|Oral Rehydration Therapy and the Control of Diarrheal Diseases (Peace Corps, 1985, 566 pages)|
|Module Two: Diarrhea, dehydration and rehydration|
|Session 6 - Practicing ort in the village|
The following problem situations are exaggerations of ones that Volunteers may encounter when trying to prepare Oral Rehydration Solutions in their villages. Each situation should be adapted to be culturally appropriate and then read to the participants. Based on their knowledge and experience to date, the group should describe how they would handle each situation given the ingredients available and their ingenuity. Each situation contains ingredients either for:
- preparing homemade sugar-salts solutions,
- using ORS packets
- providing simple nutritious foods and/or
- replenishing the liquids and nutrients lost during diarrhea but not correcting the electrolyte imbalance.
Problem Situation Number 1:
Situation Description: The child who is one year old had four to six loose stools yesterday. The mother had only one packet of ORS and mixed half of it on the first day of her child's diarrhea. She gave the ORS solution from a cup but the baby coughed and choked, and refused to drink. The mother is trying to wean the child from the breast and so is nursing only once a day. The child only wants to sleep and when awake is always reaching for the mother's breast.
Problem: What would you do if in the household you only found the following:
- a fresh but half empty packet of ORS
- water from a clean source
- rice powder
- a dirty one liter container
- large bulk tea
Answer: Follow treatment Plan B of the WHO Treatment Chart and the information for mixing ORS. If the child continues to have diarrhea after finishing the half liter solution of ORS and if it is used in the local culture give the child the rice powder solution. If the diarrhea persists for longer than two days and or the child shows more signs of dehydration, take him or her to the health center.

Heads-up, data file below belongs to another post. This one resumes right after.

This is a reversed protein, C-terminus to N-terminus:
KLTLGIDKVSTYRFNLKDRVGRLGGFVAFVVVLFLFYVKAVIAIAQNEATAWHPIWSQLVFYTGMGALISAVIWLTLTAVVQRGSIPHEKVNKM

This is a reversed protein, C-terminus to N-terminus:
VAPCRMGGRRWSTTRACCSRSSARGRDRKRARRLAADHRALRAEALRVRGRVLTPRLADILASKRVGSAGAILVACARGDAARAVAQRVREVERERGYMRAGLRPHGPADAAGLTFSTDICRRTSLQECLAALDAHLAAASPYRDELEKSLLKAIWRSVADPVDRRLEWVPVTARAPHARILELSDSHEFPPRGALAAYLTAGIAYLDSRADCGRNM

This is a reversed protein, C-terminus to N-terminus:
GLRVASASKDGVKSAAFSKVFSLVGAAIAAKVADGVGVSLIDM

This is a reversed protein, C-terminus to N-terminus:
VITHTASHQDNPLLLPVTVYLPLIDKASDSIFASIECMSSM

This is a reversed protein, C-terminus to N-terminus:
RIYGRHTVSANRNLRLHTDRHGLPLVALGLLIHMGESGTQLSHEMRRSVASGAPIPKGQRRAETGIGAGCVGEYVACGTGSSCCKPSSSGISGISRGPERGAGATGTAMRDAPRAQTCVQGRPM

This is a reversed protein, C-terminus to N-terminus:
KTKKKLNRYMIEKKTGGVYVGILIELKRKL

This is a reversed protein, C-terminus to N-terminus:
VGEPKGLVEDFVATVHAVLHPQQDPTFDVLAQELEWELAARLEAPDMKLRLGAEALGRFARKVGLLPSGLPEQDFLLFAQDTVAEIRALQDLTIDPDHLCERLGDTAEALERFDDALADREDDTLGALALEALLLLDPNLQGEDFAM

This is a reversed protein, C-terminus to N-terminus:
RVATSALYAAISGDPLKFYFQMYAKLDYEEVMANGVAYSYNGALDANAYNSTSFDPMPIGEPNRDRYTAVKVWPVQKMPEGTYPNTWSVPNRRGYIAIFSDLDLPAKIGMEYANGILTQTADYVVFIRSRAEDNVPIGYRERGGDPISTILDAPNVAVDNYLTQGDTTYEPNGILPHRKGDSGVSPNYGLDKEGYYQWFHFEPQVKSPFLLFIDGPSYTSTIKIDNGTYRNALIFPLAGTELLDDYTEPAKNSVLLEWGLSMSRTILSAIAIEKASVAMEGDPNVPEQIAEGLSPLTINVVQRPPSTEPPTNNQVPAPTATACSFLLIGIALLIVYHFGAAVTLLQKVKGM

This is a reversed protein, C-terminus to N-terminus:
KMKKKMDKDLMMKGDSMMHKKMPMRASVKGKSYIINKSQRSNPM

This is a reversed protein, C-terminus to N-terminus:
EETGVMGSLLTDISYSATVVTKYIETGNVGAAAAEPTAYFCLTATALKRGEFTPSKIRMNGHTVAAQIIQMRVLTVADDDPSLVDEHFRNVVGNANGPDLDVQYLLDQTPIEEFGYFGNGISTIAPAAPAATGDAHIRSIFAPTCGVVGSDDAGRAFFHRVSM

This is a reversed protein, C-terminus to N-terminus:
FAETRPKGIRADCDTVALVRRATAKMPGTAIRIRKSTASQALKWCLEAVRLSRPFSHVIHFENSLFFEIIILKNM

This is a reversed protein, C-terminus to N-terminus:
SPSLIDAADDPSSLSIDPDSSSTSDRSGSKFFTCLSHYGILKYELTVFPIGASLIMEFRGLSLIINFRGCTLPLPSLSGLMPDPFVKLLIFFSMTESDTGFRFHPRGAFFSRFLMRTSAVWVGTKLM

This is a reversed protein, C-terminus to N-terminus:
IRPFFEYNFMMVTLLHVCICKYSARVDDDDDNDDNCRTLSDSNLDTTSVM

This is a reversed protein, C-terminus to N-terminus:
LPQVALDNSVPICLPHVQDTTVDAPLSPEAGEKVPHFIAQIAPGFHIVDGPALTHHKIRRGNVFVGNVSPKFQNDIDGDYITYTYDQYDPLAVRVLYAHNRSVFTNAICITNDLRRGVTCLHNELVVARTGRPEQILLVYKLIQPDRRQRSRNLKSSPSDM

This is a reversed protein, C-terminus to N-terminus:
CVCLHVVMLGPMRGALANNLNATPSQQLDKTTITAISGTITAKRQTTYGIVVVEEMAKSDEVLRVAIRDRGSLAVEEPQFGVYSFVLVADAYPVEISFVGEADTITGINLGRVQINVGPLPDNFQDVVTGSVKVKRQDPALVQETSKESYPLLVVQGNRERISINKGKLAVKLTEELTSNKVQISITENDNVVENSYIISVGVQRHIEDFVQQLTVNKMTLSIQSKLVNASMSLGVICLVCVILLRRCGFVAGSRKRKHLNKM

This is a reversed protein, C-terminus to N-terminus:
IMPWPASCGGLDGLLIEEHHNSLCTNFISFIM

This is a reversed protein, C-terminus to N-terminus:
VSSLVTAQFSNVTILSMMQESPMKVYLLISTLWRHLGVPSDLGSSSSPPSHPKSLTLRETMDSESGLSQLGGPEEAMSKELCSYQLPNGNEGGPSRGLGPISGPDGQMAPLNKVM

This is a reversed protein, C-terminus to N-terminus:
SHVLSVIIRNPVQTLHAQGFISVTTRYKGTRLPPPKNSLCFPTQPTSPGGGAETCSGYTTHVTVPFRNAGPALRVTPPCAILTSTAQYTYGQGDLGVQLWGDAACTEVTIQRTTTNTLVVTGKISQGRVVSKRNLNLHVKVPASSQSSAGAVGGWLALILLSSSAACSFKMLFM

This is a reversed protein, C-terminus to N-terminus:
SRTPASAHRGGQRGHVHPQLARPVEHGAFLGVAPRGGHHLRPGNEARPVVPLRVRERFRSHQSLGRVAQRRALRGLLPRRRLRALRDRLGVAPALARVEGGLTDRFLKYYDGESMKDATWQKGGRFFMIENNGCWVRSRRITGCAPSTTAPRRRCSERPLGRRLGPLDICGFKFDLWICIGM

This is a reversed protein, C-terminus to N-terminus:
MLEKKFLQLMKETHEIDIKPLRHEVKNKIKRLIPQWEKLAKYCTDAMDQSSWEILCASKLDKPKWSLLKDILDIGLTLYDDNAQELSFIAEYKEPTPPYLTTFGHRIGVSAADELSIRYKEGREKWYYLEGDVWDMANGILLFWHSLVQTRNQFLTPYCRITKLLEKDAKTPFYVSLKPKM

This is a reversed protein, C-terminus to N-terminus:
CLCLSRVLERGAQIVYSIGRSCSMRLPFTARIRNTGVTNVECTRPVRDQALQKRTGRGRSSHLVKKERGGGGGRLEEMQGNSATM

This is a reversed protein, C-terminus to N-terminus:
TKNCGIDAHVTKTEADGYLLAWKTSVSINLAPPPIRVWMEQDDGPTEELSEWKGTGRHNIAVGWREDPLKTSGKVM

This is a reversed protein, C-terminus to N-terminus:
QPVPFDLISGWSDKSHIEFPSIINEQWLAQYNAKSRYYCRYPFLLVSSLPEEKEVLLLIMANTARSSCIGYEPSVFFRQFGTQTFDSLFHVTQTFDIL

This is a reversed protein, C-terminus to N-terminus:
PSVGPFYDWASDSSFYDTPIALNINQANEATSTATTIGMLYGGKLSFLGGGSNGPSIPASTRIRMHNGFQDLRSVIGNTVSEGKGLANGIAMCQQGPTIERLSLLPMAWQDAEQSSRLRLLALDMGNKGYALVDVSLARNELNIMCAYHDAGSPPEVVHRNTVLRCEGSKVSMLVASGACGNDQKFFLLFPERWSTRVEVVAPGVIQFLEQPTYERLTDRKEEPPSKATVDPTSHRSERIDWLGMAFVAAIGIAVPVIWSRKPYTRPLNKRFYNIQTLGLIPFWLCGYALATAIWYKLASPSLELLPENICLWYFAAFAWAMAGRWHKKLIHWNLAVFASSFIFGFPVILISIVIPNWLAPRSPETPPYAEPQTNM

Problem Situation Number 2:
Situation Description: The older daughter (ago 7) has told you that both her younger brother and sister have had a runny tummy several times today. The mother is at the market selling bread. The children have diarrhea and cry a lot but appear to be fine. When you check their pulse you find it to be normal. Their skin goes back immediately after you pinch it and they are constantly asking to drink.
Problem: What would you do if in this household you found the following foods and materials:
- salt and molasses (or appropriate country specific sugar substitute)
- large mixing spoon
- large gourd
Answers Follow treatment under Treatment Plan A of the WHO chart and include relevant information from the sessions on nutrition and how to mix sugar-salts solutions.
Problem Situation Number 3:
Situation Description: it is the rainy season and there is little food available. The roads to the health center are washed out. The mother is in the fields most of the time. When you pass by her house you find the woman at home worried because her two year old son has had diarrhea since yesterday. She asks you for some Western medicine to treat her son. You have been told never to give out the medicine from your Peace Corps kit.
Problem: What would you do and say to this mother if, in this household, you look around and find the following:
- sugar cubes
- dirty water in a bucket
- several small tea cups
- carrots and other vegetables and tubers
- small mortar and pestle.
Answer: This scenario should lead to a discussion of the pros and cons of treating children with medicine that is not readily available in that culture or village. If the child is not in danger of dehydration all the materials are there for preparing the sugar-salt solution and providing some nutritious food in between drinking the solution. Review Session 5 for the discussion of the pros and cons of using dirty water to prepare the solution, and Session 9 for information on preventing malnutrition.